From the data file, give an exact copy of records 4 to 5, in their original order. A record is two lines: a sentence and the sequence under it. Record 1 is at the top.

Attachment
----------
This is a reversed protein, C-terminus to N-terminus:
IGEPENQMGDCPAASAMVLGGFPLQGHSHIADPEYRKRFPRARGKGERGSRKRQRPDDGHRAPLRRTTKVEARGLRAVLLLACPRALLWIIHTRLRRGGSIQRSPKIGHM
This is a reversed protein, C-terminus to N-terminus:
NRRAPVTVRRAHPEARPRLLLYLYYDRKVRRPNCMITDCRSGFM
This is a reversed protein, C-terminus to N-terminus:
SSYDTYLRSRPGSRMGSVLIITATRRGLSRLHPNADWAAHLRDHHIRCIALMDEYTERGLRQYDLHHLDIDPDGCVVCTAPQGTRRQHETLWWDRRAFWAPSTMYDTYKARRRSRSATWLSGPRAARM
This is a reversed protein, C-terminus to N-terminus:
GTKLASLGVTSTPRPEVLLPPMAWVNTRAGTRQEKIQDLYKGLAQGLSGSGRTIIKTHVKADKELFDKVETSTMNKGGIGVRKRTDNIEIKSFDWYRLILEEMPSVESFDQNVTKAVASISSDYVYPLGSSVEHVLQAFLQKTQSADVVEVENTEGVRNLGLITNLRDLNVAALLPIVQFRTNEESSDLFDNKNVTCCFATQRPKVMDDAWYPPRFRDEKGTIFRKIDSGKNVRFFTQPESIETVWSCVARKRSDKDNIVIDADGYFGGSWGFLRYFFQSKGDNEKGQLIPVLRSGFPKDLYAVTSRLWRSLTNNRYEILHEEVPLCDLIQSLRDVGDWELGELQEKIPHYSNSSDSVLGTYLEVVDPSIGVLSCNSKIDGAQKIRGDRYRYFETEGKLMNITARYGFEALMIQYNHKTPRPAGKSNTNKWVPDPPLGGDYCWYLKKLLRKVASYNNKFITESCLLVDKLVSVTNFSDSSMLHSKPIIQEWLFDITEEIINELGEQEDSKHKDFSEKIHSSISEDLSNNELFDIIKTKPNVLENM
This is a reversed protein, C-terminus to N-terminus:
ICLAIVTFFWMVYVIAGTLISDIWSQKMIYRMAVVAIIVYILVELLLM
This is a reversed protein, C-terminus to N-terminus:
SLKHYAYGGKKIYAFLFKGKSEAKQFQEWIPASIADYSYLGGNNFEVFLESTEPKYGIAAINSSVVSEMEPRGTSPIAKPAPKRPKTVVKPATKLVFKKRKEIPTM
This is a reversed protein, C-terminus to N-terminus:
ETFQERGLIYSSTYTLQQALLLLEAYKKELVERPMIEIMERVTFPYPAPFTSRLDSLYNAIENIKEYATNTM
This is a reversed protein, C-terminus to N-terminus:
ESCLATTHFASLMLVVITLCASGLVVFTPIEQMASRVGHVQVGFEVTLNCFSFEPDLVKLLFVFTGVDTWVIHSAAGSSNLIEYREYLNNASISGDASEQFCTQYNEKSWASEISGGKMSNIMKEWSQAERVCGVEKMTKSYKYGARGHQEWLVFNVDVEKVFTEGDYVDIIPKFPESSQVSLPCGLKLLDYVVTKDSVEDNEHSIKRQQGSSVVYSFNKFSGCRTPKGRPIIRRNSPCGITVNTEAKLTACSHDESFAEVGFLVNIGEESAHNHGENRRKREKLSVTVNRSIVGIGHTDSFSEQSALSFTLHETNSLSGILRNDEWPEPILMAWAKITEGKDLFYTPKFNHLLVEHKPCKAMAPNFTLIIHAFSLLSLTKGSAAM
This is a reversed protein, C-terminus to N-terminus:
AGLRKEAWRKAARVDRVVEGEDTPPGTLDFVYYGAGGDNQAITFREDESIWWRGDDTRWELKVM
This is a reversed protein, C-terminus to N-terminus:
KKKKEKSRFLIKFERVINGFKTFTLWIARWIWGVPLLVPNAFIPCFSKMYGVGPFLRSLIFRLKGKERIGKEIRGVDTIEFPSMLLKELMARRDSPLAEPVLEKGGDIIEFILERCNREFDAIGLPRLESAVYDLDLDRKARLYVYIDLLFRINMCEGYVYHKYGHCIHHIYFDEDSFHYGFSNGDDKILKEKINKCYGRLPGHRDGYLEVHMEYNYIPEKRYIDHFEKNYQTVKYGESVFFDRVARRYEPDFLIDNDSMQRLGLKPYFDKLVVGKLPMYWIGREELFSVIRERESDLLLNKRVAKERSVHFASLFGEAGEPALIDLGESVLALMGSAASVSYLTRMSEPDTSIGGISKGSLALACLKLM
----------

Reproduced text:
This is a reversed protein, C-terminus to N-terminus:
GTKLASLGVTSTPRPEVLLPPMAWVNTRAGTRQEKIQDLYKGLAQGLSGSGRTIIKTHVKADKELFDKVETSTMNKGGIGVRKRTDNIEIKSFDWYRLILEEMPSVESFDQNVTKAVASISSDYVYPLGSSVEHVLQAFLQKTQSADVVEVENTEGVRNLGLITNLRDLNVAALLPIVQFRTNEESSDLFDNKNVTCCFATQRPKVMDDAWYPPRFRDEKGTIFRKIDSGKNVRFFTQPESIETVWSCVARKRSDKDNIVIDADGYFGGSWGFLRYFFQSKGDNEKGQLIPVLRSGFPKDLYAVTSRLWRSLTNNRYEILHEEVPLCDLIQSLRDVGDWELGELQEKIPHYSNSSDSVLGTYLEVVDPSIGVLSCNSKIDGAQKIRGDRYRYFETEGKLMNITARYGFEALMIQYNHKTPRPAGKSNTNKWVPDPPLGGDYCWYLKKLLRKVASYNNKFITESCLLVDKLVSVTNFSDSSMLHSKPIIQEWLFDITEEIINELGEQEDSKHKDFSEKIHSSISEDLSNNELFDIIKTKPNVLENM
This is a reversed protein, C-terminus to N-terminus:
ICLAIVTFFWMVYVIAGTLISDIWSQKMIYRMAVVAIIVYILVELLLM